Block lambda is cool, its syntax isn't

Brendan Eich brendan at
Fri Jan 20 22:17:11 PST 2012

> Axel Rauschmayer <mailto:axel at>
> January 20, 2012 9:24 PM
> - Hard to type: reading is far more important than typing, it is very 
> easy to adapt tools to help with typing.

ƒ is not particularly readable IMHO. It's florin, not mathematical 
notation I've ever seen. Anyway we can't assume the compatibility break 
is ok since it can occur in operand context in any expression.
> - Not ASCII: I hardy every encounter non-UTF text files, any more. 
> Non-ASCII seems to work well for Fortress.

Fortress, please. I invite @samth to comment now. I admire Fortress, but 
it is not an exemplar or nearby language for JS.
>> I think "use fn;" (real pragma syntax), with the low-precedence 
>> assignment-expression fn (params) assign-expr production, wins. What 
>> do you think?
> Having fn would be sweet. For many kinds of pragmas, it would be great 
> if one could configure these per project (or per directory). Then one 
> could put legacy code in one directory and ES6 code in another. And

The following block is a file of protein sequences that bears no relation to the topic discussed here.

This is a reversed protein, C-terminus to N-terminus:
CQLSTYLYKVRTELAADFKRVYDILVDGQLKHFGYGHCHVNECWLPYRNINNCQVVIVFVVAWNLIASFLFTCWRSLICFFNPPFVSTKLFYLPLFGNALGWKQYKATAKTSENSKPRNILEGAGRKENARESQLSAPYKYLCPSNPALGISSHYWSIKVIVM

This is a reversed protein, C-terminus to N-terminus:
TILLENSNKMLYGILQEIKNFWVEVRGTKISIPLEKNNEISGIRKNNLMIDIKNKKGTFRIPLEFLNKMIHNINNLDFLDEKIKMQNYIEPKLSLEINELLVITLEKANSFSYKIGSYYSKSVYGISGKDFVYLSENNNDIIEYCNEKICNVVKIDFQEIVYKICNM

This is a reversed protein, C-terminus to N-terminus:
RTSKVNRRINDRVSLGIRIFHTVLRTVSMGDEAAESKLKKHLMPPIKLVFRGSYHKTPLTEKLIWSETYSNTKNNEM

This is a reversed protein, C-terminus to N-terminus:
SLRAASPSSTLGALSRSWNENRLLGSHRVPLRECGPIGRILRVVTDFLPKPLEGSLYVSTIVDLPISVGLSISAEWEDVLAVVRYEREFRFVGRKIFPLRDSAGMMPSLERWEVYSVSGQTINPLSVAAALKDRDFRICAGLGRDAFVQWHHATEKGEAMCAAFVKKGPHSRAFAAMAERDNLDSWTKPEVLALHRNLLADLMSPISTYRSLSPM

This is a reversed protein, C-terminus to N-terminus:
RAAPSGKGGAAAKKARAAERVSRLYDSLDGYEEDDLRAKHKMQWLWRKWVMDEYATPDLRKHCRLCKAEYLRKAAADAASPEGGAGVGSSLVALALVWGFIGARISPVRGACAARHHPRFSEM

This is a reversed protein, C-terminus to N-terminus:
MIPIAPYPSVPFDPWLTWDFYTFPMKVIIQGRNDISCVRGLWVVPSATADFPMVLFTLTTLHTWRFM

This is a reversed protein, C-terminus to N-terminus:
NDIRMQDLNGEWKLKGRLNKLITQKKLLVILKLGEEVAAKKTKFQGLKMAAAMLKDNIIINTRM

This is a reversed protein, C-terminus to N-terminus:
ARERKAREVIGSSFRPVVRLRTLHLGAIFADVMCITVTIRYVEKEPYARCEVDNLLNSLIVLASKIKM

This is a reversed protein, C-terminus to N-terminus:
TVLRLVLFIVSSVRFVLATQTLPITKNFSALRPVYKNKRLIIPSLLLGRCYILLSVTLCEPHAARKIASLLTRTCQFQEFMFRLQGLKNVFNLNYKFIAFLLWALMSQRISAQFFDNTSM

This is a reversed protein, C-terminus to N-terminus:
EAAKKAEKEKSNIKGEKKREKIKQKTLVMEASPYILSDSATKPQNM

> the weight of the pragmas would be negligible. Not sure how to do 
> this, though; reminds me very loosely of CSS (centralized management 
> of style).

You make a good point: "use fn;" may be too much to require in every 
<script> element content.
> Would fn make sense as an ES6 breaking change? I’d expect many people 
> to be strongly in favor, possibly as many strongly opposed.

Don't forget that JQuery uses fn as an identifier (and not just 
following a dot) all over.
> Possible research (applies to ƒ, too):
> - Poll people for their opinion

These are not decisive. I've been straw-polling audiences for a while. 
Block-lambdas are doing well, but one must ask "nothing, just 
'function'" and usually get a stronger response than any new syntax.

> - Search JS code bases for how often the identifier "fn" is used (how?).

See JQuery sources. Unconditionally reserving 'fn' is a non-starter 
IMHO. Recall also that we are trying to hew to "One JavaScript" -- few 
to no refactoring woes moving code in and out of a module {...} 
container or "use strict"; code block.


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